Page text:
Maddaddam by Margaret Atwood
Maddaddam starts where Oryx and Crake and The Year of the Flood end. If you haven’t read those books yet, I recommend you put this one down and start with either of them. Like the first two, Maddaddam tells the current story with a lot of flashbacks to what happened before the world fell apart.
Toby and Zeb are the elders of the small community of survivors. She had been a God’s Gardener, a pacificist, until everything fell apart. She quickly learned to defend herself and the people with her. Now she is the only person in their group with a rifle. They also have a few spray guns for defense. Zeb had been a MaddAddamite, an eco-terrorist. He now has one of the spray guns and is the strongest in the group.
There are some painballers in the area – wicked men who like to take, rape, and kill. Toby and Zeb each take groups to look for other survivors, Zeb’s brother Adam, and the painballers’ location. Zeb returns with information. Toby returns with a comatose Snowman (from Oryx and Crake) and the Crakers. The Crakers are the genetically engineered human race that are herbivores and peaceful. Toby has to bring them back with her for fear of what the painballers would do to them.
The Crakers are innocents who cannot understand evil. When they first encounter a tied up painballer, they let him go because the ropes hurt him. They need to learn about dangerous humans. Snowman had told them stories before he got sick. Now they have Toby take on the ritual. They believe Crake and Oryx, their geneticist creators, are gods. They want to sing every time they hear Crake’s name. They do not understand any word that was not in the original dictionary Crake provided for them. As they demand the stories, Toby has to be prepared to explain words and concepts or change the story into a myth with a smoother picture. Zeb is their focus at the moment, so Toby has to learn Zeb’s stories and pass them on.
The small group know they have to confront the painballers. It’s not safe to go foraging away from their compound. Any of the women could be kidnapped again. Also, Zeb believes Adam is still out there. The community prepares for another battle as well as a search. They find some unlikely allies as they define their future in this apocalyptic world.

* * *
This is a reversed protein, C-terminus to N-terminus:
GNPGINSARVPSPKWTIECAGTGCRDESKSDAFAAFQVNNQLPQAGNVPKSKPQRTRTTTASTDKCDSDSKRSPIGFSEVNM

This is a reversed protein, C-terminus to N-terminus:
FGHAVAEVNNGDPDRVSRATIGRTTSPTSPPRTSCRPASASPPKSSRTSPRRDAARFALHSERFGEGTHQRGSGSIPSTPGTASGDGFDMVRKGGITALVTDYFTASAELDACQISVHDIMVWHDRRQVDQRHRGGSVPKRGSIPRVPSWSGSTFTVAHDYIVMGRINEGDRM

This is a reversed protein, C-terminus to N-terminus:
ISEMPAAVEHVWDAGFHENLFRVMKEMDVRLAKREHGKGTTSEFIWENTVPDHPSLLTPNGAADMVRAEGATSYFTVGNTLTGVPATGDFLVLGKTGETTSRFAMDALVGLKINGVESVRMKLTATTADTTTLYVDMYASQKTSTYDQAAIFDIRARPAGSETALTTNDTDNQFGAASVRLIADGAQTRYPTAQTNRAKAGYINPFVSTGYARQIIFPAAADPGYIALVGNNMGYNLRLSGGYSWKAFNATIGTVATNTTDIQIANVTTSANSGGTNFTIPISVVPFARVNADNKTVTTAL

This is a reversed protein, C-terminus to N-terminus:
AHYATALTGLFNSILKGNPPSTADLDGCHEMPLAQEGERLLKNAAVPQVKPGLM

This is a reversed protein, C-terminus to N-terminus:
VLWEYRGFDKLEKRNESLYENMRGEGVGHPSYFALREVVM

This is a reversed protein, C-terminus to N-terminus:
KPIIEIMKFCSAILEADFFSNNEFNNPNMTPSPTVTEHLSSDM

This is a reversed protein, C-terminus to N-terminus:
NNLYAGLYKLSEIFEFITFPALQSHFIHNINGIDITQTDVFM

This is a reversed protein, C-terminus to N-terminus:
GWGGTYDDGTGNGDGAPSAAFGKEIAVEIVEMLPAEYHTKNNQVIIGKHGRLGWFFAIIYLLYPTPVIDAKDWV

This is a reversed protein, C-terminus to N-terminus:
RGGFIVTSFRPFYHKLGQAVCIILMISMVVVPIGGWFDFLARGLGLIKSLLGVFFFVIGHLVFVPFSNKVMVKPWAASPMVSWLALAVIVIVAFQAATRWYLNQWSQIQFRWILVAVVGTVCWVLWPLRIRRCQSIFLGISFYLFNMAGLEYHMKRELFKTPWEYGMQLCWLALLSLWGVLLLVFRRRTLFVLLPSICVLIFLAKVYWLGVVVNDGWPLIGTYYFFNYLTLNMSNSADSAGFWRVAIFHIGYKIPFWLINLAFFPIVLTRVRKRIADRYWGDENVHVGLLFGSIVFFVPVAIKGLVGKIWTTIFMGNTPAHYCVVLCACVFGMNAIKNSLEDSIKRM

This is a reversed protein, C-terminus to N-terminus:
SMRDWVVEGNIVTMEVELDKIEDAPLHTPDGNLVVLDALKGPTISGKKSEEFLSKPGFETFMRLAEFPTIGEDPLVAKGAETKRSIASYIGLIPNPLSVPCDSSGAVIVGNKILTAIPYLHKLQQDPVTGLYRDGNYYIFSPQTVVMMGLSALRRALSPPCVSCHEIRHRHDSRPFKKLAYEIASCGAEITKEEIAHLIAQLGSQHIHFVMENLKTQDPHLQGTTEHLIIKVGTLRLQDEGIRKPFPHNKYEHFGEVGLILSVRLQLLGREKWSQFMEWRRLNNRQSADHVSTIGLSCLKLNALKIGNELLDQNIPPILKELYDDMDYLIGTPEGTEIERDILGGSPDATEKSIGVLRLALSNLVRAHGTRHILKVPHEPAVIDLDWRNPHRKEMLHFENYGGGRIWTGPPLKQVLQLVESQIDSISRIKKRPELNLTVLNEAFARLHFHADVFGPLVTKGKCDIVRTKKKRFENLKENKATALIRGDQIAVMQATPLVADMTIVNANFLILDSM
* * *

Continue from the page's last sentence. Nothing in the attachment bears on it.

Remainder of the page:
In the Maddaddam trilogy, Margaret Atwood looks at today’s technology and attitudes and asks herself “what if?”. She sees greed and selfishness combined with big business and scientific advances. She also sees honor and ethics combined with idealists and their followers. Atwood includes those people like Zeb who are a combination of selfishness and honorable – like most folks.
Maddaddam is realistic – in the right circumstances could come out of the news in just a few years. Atwood’s future looks bleak but still holds promise for the future. Her flawed characters strike chords with the reader, pulling the reader into her world.
The trilogy is also a cautionary story. If humans don’t monitor themselves, they could ruin the world. They can use our current science and technology to completely change the appearance of our existence.
Atwood uses Toby and Zeb as the focus of Maddaddam. She includes a third major character, a child Craker called Little Blackbeard. He is Atwood’s foil in showing the learning and growth of the Crakers as well as the hope for the future in both the Craker and human communities. Much of the language in the book is crass, more than needed in my opinion, but it helps shape the human characters as well as highlight the innocence of the Crakers.
Atwood’s book is a look at mankind’s current situation (and stupidity) and the real possibility of what could happen. While books like The Hunger Games, 1984, or Brave New World look far in the future, this trilogy could happen within the next few decades. Check out the books, winding up with a bit of hope in Maddaddam.
Notice: Non-graphic violence, Strong language, Suggestive dialogue or situations